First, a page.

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2 COMMENTS

  1. “Before what we know as Fox, as in the Fox News Channel creation of Roger Ailes there was the Fox Network which had of course a news division headed by Rupert Murdoch’s son Lachlan. It might have claimed the “Fair and Balanced” nonsense but it never was. It was always a staunch supporter of the GOP and wanted the GOP in control of all of government.”

    Um, no. This is incorrect. The Fox Network, when it began was the “Fox Broadcasting Company” but it had NO regular news programming. The network’s schedule ran from 8pm ET to 10pm ET from Monday through Friday and 7pm to 10pm ET on Sundays (Saturday was largely left to the local affiliates to fill with their own programming much as it still does). During the network’s first decade, Fox went on a bit of a spree, getting VHF channels to switch from the Big 3 to them; a lot–if not most–of Fox’s earliest channels were in the UHF band (channels 14 and up) which meant a tuning dial that wasn’t always precise and the signal faced more wavering (you might have the dial set “perfectly” and an hour later, the signal would start having snow or static, requiring an adjustment). By the early 90s–but before the onset of the Fox News Channel–most of the UHF band issues had been resolved as cable became more common and TV manufacturers were giving up the VHF dials in favor of digital programming (no need for the dials when your remote could get the channel for you). Most cable systems prioritized the local channels to the old UHF numbers (your local “Channel 43” NBC affiliate could now be found as “Cable Channel 6”) and the “cable channels” (like MTV, Nickelodeon, USA Network, etc) wound up on the old VHF numbers (if there weren’t enough local channels, the cable channels could be set in the lower range but it didn’t really make any difference since the remotes could handle anything from 2 to 99, either with or without needing a 2-digit entry).
    Anyways …………………….
    Fox, after acquiring all those local affiliates in the early 90s, now had access to THOSE channels’ news broadcasts but the affiliates remained largely independent news of the network and Fox did start making an occasional foray into a national news program which aired on the REGULAR Fox network. But they failed.
    Now, Murdoch did have his history with news channels in Australia and the UK but he didn’t seriously consider a separate cable news network until 1995 and he didn’t make the formal announcement of the network until early 1996 and the network only launched just ahead of the 1996 presidential election.
    Fox News had largely been run completely separately from the regular Fox network (where “The Simpsons” and “The X-Files” and “American Idol” aired) although Fox News hosts would act as the hosts for the occasional news event programs (like the State of the Union) but regular Fox was run as a completely separate entity from Fox News. ABC, CBS and NBC are monoliths where their news divisions are just that–divisions of the network. They’re forced to compete for ratings just as if they were a series like “NCIS” or “Survivor” or “Monday Night Football” (and many of the long-time news pros at all three networks largely began departing/retiring when the networks started expecting their news divisions to operate the same way as the entertainment divisions).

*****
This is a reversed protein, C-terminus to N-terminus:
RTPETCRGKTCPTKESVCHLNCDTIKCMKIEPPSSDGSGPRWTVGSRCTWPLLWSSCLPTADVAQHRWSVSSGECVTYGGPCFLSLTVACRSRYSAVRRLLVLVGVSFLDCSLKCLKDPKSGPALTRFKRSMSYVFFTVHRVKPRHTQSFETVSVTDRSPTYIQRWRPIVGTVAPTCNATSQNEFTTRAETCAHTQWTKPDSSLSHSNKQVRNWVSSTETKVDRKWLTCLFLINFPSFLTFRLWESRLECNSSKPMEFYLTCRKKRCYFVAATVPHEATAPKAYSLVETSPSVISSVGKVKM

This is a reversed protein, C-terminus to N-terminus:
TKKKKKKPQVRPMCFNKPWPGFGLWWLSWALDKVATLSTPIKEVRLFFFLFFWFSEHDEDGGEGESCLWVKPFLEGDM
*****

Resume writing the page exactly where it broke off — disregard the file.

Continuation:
Fox News and its vile subsidiaries like Fox Business Channel are utterly reprehensible primarily because they’re considered CABLE CHANNELS. People can file complaints with the FCC if Fox runs outlandish propagandistic program or something that purports to be factual but is filled with blatant lies; if Fox News or Fox Business runs some outlandish propagandistic program or something purportedly factual but filled with lies and there’s no authority to complain to. (Well, the judicial system but that’s only going to be an option for corporations with pretty deep pockets–like Dominion. The average person who invests their life savings in a stock they heard about on Fox Business and it turns out the Fox Business host who hyped that stock just happened to sell his shares within 24 hours of the broadcast, making a huge profit because the suckers bought into his hype, and then the stock becomes worthless just 24 hours after that, well, there’s no recourse for that guy. Sure, he could try suing but the network shows the disclaimer at the bottom of the screen that runs in tiny type and at a rate the equivalent of running the full text of the Constitution on screen in just 2 seconds. The law doesn’t usually say the disclaimer has to be comprehensible–it’s always up to the consumer to do due diligence.)